Germs in our body leave a trail of clues – fragments of their DNA – that are picked up by dendritic cells, the detectives of our immune system. These sleuths alert an army of other cells that hunt down and destroy the invaders. Scientists investigating how dendritic cells work have found that a protein called DEC-205 performs a crucial step. It sits on the cell surface and latches onto chunks of alien DNA, dragging them across the dendritic cell wall to special receptors inside. Here, we see dendritic cells from two mice. In the cell on the left, some DNA fragments are at the receptor site (the dots stained yellow) and others (shown in red) are elsewhere inside the cell, possibly in transit. But in the cell on the right, from a mouse genetically engineered to lack DEC-205, there are no fragments.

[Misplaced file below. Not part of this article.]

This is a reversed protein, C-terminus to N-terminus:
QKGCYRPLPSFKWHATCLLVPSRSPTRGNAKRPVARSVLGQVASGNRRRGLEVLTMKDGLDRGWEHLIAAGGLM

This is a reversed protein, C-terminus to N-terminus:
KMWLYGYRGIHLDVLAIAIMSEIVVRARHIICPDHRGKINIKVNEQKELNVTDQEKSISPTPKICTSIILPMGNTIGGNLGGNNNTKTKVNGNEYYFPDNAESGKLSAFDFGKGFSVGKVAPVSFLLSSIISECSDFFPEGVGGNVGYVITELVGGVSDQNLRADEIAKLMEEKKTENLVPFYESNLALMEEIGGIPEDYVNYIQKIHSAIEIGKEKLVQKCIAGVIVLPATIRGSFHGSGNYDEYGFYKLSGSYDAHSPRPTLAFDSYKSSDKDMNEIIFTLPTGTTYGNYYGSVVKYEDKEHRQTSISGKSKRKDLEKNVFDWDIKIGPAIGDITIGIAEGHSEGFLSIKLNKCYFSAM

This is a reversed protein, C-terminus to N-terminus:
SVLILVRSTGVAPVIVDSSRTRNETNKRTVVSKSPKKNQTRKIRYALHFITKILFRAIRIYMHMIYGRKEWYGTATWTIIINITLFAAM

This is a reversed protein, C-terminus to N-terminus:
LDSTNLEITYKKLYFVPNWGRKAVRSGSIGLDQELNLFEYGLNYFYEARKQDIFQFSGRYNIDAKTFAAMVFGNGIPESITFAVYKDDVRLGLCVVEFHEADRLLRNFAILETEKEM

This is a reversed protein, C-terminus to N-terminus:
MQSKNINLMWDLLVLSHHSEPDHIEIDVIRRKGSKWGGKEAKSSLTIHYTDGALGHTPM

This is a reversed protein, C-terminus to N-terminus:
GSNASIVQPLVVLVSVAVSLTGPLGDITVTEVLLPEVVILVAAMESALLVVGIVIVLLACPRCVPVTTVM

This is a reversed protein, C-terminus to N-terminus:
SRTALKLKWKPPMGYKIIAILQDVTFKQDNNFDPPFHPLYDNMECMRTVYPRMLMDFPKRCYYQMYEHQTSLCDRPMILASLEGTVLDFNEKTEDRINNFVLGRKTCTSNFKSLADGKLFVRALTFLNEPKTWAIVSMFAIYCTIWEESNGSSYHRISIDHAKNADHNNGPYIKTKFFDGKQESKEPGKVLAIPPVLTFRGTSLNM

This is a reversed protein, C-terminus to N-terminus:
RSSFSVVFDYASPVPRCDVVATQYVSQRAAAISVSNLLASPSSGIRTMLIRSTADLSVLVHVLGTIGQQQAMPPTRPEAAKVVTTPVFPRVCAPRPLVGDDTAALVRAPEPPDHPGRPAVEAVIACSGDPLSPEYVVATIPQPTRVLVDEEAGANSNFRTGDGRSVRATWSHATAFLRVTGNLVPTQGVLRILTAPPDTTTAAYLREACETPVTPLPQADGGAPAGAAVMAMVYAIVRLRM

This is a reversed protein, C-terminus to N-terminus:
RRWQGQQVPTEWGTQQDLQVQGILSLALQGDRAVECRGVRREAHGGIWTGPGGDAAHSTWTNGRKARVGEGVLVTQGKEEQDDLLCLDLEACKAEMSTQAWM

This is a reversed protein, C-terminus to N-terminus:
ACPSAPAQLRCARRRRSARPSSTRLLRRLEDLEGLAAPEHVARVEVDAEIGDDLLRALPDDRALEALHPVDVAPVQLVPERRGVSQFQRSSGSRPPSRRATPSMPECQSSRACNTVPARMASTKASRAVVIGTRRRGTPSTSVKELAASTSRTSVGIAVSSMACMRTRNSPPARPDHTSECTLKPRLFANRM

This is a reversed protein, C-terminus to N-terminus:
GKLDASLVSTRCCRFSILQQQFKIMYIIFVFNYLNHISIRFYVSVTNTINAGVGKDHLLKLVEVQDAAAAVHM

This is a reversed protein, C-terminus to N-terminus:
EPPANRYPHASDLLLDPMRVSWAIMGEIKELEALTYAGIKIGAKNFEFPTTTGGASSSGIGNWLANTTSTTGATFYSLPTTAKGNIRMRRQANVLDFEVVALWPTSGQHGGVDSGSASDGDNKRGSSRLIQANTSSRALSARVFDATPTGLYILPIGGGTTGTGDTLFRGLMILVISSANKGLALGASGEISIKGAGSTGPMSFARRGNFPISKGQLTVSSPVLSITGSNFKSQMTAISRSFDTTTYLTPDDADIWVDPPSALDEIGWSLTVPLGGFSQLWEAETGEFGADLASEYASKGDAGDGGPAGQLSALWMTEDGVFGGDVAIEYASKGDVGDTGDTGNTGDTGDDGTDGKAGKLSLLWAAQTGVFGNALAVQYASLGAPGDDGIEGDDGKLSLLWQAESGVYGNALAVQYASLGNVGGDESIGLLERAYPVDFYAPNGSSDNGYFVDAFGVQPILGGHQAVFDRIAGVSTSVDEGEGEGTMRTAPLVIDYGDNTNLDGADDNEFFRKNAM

Written by Mick Warwicker
BPoD stands for Biomedical Picture of the Day. Managed by the MRC London Institute of Medical Sciences the website aims to engage everyone, young and old, in the wonders of biomedicine. Images are kindly provided for inclusion on this website through the generosity of scientists across the globe.